We the Women is in search of real change. We believe we can and should empower other women to build a new approach. Women, women-identifying and non-binary folks can represent the rights of women in our country and when we bring our perspective to the forefront - it can be a catalyst for that change. Feminism also is not exclusive to women and for the purposes of this project, we see feminism as “organized activity on behalf of women’s rights and interests.” (Merriam-Webster dictionary).
Designers and organizers, Michele Cooper and Kelly Holohan, asked women designers to contribute their talents in the form of poster designs. Each designer’s unique perspective is represented in the collection and is a response to the attacks on women’s rights.
Feminism has never been about getting a job for one woman. It’s about making life more fair for women everywhere. It’s not about a piece of the existing pie; there are too many of us for that. It’s about baking a new pie.
— Gloria Steinem
The existence of women’s rights has consistently been ignored or threatened. Consider the Constitutional road blocks we have encountered. From 1868 with the exclusion of women from the 14th Amendment as it pertains to voting rights to the 1972 Equal Rights Amendment which is still waiting to be officially ratified by three states. Women’s rights continue to be under attack as evidenced by the surfacing of the #MeToo movement, gender inequality and sexual harassment in the workplace, legislative and legal pressure to diminish our reproductive rights, efforts to defund Planned Parenthood, and the placement of a Supreme Court Justice with a history of lying and an on-the-record interest to overturn Roe vs. Wade — not to mention sexual harassment accusations from multiple women and no sign of the GOP standing in his way.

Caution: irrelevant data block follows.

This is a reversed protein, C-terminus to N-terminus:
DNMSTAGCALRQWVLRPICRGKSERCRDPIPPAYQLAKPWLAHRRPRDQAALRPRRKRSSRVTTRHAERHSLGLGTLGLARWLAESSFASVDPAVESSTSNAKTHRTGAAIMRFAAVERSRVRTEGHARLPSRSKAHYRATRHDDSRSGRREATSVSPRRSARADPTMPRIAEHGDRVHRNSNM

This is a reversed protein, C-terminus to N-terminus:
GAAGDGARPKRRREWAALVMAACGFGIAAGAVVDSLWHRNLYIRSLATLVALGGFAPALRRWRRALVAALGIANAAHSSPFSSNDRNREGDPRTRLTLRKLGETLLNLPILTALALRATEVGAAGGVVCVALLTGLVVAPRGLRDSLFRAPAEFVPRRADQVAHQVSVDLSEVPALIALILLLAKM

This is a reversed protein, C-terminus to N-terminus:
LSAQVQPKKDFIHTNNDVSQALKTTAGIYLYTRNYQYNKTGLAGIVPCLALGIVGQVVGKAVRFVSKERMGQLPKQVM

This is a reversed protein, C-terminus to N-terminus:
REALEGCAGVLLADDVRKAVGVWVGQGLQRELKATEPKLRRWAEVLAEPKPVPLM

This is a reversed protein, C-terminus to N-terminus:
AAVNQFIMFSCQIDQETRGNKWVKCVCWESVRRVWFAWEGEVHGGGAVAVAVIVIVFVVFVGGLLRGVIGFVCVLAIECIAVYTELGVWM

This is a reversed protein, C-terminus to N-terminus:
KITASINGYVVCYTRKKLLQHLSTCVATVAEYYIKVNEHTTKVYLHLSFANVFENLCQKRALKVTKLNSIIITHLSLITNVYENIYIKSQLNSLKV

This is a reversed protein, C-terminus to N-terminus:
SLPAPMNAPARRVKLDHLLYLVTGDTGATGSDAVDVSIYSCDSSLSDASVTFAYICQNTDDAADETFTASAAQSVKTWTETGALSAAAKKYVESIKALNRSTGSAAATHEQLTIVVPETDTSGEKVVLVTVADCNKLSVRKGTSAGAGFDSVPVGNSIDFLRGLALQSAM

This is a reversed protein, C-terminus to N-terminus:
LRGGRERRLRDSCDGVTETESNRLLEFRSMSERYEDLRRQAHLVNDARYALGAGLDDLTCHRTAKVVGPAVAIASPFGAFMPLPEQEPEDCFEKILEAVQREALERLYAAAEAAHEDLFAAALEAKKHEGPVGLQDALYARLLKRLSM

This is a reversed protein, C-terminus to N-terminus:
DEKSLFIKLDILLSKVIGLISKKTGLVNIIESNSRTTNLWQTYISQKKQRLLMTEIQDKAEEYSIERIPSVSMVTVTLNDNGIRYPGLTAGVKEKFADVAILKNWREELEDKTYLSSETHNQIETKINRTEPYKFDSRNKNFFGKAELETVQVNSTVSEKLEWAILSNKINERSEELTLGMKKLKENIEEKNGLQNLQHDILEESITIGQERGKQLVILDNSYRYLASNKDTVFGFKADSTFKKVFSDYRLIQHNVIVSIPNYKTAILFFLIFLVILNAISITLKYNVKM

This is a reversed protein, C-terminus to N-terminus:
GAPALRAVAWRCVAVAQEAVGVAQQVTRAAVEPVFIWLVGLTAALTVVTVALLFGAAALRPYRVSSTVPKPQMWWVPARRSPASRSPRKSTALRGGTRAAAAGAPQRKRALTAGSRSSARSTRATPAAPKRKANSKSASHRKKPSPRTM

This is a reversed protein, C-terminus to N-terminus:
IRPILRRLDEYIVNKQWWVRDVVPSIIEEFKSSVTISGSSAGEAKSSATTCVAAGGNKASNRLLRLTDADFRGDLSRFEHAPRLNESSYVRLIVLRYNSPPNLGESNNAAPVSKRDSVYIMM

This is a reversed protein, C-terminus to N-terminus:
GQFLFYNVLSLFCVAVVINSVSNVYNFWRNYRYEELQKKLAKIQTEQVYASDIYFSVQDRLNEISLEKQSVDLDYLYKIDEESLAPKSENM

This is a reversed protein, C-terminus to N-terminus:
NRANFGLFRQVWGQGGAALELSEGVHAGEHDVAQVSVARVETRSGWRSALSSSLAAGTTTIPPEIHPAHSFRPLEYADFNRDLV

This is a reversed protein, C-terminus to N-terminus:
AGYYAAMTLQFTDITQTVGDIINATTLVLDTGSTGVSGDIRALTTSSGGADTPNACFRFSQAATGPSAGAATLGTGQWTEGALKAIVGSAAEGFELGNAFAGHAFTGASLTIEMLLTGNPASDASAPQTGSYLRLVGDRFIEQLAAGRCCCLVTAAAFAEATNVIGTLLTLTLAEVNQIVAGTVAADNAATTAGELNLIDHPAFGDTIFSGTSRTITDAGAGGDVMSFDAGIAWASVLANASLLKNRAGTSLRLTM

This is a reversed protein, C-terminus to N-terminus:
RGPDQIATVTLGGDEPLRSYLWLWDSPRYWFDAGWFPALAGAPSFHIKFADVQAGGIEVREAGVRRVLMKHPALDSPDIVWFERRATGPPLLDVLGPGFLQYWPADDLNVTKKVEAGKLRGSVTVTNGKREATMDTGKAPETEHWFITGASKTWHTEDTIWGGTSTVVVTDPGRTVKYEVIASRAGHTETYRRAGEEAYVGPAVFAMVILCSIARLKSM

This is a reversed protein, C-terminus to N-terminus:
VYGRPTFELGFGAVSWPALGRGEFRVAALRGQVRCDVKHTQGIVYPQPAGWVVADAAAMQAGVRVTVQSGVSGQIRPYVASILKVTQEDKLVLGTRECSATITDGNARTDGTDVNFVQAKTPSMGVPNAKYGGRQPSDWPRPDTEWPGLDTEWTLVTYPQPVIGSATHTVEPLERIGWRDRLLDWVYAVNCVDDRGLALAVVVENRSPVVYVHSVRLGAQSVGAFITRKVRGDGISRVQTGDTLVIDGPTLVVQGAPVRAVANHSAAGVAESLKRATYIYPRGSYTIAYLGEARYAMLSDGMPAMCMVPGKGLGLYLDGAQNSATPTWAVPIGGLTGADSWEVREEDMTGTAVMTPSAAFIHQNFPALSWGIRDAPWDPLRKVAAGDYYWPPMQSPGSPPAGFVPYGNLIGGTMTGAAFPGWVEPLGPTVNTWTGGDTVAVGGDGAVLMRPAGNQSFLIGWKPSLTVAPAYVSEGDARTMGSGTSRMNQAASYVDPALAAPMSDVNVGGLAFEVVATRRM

On the political and legislative landscape, the feminist perspective is unique and important. But, sadly, while we are consistently breaking barriers and stereotypes, we are still in the minority in the political arena and that won’t protect us from any of the issues already stated.
This year a record number of women (42) were elected to Congress. In 2019, 127 (106D, 21R) women hold seats in the United States Congress, comprising 23.7% of the 535 members; 25 women (25%) serve in the U.S. Senate, and 102 women (23.4%) serve in the U.S. House of Representatives.1
Some significant strides were also made for transgender candidates last year. Christine Hallquist, was the first transgender candidate to be nominated for a governorship by a major party and Gerri Cannon and Lisa Bunker became New Hampshire’s first openly transgender legislators.
There is a new movement and energy to change the gender inequality issue in American law and legislation. It is happening in campaigns from the local level all the way to Congress. Women need to be represented and heard in our legislatures and our rights must be protected.
When I’m sometimes asked when will there be enough [women on the Supreme Court] and I say, ‘When there are nine,’ people are shocked. But there’d been nine men, and nobody’s ever raised a question about that.
— Ruth Bader Ginsburg
What better way to raise awareness and build platforms around women’s rights than through our visual voices. We, as a group of women, non-binary and women-identifying designers, can create visually compelling images that represent this new movement. As Steinem referenced, this is our “new pie”.
1 Rutgers Eagleton Institute of Politics, Center for American Women and Politics (CAWP). http://www.cawp.rutgers.edu/women-us-congress-2019